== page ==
News • October 02, 2019

CBU faculty members tackle the theology of “Biblical Spirituality”

CBU faculty members tackle the theology of “Biblical Spirituality” Riverside, Calif. (Sept. 25, 2019) – Several faculty members within the School of Christian Ministries at California Baptist University helped produce the book “Biblical Spirituality,” which was released by Crossway publications in June 2019. The book is part of a theology series that explores biblical thought.

Dr. Chris Morgan, dean of the School of Christian Ministries at CBU, served as the editor for the book.

Morgan said the book addresses what biblical spiritually looks like on a day-to-day basis.

“Being spiritual is not separated from everything else we do. Being spiritual is related to our marriage, to our parenting, to our work; it’s related to every piece of what we do,” Morgan said. “The more I kept studying it, the more I kept thinking biblical spirituality is on the ground. It’s about day-to-day life.”

Morgan, Dr. Anthony Chute, professor of church history; Dr. Greg Cochran, professor of applied theology; and Ben Skaug, adjunct professor of Christian ministries, contributed writings for the publication.

Cochran’s chapter focused on how spirituality relates to work.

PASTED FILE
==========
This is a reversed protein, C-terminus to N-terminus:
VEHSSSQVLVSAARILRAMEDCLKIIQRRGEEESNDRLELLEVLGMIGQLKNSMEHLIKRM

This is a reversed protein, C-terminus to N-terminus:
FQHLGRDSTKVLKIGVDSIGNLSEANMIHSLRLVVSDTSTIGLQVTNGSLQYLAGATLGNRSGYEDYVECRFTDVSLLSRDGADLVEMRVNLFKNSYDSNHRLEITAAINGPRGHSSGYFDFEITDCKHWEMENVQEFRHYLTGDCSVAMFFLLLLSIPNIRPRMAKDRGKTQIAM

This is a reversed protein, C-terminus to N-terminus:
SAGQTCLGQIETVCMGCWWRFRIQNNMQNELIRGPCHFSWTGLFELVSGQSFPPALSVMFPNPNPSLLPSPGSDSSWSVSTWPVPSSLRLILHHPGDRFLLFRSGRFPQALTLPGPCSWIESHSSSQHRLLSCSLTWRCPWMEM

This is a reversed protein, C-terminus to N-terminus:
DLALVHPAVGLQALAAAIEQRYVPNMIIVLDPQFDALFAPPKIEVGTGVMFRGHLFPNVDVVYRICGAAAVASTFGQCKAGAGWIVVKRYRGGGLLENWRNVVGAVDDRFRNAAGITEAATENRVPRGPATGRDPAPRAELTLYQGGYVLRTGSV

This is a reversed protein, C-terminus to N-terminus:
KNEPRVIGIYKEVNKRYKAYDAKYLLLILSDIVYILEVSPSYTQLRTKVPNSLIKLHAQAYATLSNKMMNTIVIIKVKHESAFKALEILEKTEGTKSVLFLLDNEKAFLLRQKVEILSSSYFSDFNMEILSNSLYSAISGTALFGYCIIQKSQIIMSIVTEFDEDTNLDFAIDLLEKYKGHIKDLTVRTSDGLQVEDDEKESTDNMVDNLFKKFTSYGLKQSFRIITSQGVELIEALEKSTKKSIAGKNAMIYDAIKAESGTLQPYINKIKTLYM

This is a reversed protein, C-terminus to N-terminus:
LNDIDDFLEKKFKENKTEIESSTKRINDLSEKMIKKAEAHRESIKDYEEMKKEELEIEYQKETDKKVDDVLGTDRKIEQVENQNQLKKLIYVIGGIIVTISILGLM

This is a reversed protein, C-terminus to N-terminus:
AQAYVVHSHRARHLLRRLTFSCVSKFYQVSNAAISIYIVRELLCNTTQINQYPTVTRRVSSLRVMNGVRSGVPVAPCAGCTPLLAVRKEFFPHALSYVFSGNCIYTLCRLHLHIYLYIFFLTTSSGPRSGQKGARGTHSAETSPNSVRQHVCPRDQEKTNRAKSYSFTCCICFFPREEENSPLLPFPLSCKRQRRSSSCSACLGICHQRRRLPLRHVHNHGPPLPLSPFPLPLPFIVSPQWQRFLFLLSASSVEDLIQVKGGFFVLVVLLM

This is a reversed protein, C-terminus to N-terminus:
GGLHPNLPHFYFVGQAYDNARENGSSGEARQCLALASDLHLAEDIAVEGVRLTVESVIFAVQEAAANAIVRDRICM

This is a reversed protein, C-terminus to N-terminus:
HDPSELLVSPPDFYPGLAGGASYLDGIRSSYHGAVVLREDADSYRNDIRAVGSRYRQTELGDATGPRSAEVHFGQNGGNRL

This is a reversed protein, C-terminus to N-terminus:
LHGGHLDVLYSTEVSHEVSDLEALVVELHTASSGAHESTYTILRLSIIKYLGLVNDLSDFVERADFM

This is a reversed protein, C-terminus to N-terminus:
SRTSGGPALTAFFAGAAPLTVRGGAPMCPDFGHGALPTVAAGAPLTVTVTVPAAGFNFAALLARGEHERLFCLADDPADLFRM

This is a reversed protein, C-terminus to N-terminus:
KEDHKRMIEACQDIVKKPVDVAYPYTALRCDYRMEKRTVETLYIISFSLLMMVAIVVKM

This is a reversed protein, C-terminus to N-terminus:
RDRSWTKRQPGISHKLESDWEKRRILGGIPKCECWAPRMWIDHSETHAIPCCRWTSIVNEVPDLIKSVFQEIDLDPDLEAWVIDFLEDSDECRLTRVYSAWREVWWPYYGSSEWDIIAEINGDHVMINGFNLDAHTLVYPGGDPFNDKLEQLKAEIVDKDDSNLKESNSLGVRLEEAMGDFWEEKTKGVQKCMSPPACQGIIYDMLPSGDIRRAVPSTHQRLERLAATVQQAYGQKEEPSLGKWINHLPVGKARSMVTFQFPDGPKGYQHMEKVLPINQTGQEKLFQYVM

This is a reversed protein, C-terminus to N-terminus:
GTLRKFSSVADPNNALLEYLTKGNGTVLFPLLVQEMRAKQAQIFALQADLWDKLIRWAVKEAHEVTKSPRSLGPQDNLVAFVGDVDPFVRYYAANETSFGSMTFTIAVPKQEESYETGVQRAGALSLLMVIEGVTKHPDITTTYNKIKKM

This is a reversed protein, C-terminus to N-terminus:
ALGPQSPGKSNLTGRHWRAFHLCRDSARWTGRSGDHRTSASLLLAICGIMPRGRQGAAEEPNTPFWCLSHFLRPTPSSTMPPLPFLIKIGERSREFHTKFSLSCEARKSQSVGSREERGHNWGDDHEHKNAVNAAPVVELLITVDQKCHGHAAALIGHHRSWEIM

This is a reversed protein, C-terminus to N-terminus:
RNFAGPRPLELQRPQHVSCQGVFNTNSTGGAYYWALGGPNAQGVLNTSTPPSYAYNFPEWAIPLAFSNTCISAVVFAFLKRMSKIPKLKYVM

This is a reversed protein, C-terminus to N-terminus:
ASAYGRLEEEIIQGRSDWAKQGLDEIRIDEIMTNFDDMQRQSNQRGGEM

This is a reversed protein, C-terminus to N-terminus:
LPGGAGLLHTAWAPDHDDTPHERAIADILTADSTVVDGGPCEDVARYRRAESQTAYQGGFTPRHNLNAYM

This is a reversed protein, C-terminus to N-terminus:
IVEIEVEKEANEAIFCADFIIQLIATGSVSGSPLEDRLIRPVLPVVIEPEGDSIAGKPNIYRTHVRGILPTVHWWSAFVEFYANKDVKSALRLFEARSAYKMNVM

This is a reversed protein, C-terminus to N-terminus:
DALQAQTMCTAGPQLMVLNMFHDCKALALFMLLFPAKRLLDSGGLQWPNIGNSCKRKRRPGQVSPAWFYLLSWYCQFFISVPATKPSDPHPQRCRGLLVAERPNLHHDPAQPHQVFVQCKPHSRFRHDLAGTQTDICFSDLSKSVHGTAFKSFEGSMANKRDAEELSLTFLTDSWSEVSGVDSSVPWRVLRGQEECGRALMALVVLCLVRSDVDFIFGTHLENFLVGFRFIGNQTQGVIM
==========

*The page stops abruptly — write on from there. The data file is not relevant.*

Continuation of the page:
“With spirituality, typically you think of a monk chanting in a sanctuary, but it’s meant to be lived out in the real world,” Cochran said. “It’s not that you have to be at work doing spiritual things, it’s that your work itself is established by God as a means to do good unto others, to love others, to serve others.”

Chute’s chapter examines prominent Christian figures such as Martin Luther and John Calvin.

“I looked at historical examples of how they worked out their spirituality,” Chute said. “That was my way of trying to put examples before us of what it means to live before God.”

Morgan and Skaug’s chapter looks at the tensions of Christian living as they expound on Romans 6-8.

“We have new hearts and desires that are God-ward, but we still have the old habits of sin even though we are no longer slaves to sin. We are slaves to Christ, but at times, our selfish habits and desires return,” Skaug said.

Morgan also wrote a chapter addressing the book of James and co-wrote a chapter on the trajectory of spirituality.

“James makes it very practical,” Morgan said. “True spirituality results in how one approaches suffering, the poor, to controlling words.”

The book series was created to assist pastors, seminary students and lay church leaders in their understanding of scripture.

“I hope that the book allows people to see that Christian spirituality is not a vague and directionless thing that leads people to create their own solutions. Rather, it is something that God has revealed to us from the Bible,” Skaug said.

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